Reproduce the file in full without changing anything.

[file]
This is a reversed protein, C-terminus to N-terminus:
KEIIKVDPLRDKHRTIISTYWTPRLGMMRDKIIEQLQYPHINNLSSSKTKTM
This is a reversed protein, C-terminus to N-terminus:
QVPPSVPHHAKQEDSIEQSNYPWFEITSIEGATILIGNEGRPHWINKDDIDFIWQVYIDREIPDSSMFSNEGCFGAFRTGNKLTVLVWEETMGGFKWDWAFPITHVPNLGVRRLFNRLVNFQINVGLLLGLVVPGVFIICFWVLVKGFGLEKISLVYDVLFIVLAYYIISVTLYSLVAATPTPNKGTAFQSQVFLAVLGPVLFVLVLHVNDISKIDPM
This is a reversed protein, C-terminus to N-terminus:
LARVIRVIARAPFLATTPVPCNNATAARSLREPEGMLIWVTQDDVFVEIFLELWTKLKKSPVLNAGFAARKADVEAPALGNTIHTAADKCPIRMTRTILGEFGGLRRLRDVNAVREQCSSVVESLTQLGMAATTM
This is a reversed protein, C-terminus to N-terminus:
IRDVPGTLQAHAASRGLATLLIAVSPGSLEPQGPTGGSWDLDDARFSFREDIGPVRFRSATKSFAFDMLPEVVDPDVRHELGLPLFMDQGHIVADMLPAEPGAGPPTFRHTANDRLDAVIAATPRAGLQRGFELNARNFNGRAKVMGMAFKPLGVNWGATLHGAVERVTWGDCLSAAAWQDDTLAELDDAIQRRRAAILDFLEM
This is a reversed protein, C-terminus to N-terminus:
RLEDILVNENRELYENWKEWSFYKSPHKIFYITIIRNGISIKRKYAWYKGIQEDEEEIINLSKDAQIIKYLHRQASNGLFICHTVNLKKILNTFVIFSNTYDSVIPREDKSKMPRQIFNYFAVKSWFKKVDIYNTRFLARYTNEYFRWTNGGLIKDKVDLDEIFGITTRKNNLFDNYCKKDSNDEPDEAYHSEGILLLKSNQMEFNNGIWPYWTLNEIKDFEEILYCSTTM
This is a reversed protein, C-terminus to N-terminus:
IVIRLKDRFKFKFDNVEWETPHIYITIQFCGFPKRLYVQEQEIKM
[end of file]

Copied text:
This is a reversed protein, C-terminus to N-terminus:
KEIIKVDPLRDKHRTIISTYWTPRLGMMRDKIIEQLQYPHINNLSSSKTKTM
This is a reversed protein, C-terminus to N-terminus:
QVPPSVPHHAKQEDSIEQSNYPWFEITSIEGATILIGNEGRPHWINKDDIDFIWQVYIDREIPDSSMFSNEGCFGAFRTGNKLTVLVWEETMGGFKWDWAFPITHVPNLGVRRLFNRLVNFQINVGLLLGLVVPGVFIICFWVLVKGFGLEKISLVYDVLFIVLAYYIISVTLYSLVAATPTPNKGTAFQSQVFLAVLGPVLFVLVLHVNDISKIDPM
This is a reversed protein, C-terminus to N-terminus:
LARVIRVIARAPFLATTPVPCNNATAARSLREPEGMLIWVTQDDVFVEIFLELWTKLKKSPVLNAGFAARKADVEAPALGNTIHTAADKCPIRMTRTILGEFGGLRRLRDVNAVREQCSSVVESLTQLGMAATTM
This is a reversed protein, C-terminus to N-terminus:
IRDVPGTLQAHAASRGLATLLIAVSPGSLEPQGPTGGSWDLDDARFSFREDIGPVRFRSATKSFAFDMLPEVVDPDVRHELGLPLFMDQGHIVADMLPAEPGAGPPTFRHTANDRLDAVIAATPRAGLQRGFELNARNFNGRAKVMGMAFKPLGVNWGATLHGAVERVTWGDCLSAAAWQDDTLAELDDAIQRRRAAILDFLEM
This is a reversed protein, C-terminus to N-terminus:
RLEDILVNENRELYENWKEWSFYKSPHKIFYITIIRNGISIKRKYAWYKGIQEDEEEIINLSKDAQIIKYLHRQASNGLFICHTVNLKKILNTFVIFSNTYDSVIPREDKSKMPRQIFNYFAVKSWFKKVDIYNTRFLARYTNEYFRWTNGGLIKDKVDLDEIFGITTRKNNLFDNYCKKDSNDEPDEAYHSEGILLLKSNQMEFNNGIWPYWTLNEIKDFEEILYCSTTM
This is a reversed protein, C-terminus to N-terminus:
IVIRLKDRFKFKFDNVEWETPHIYITIQFCGFPKRLYVQEQEIKM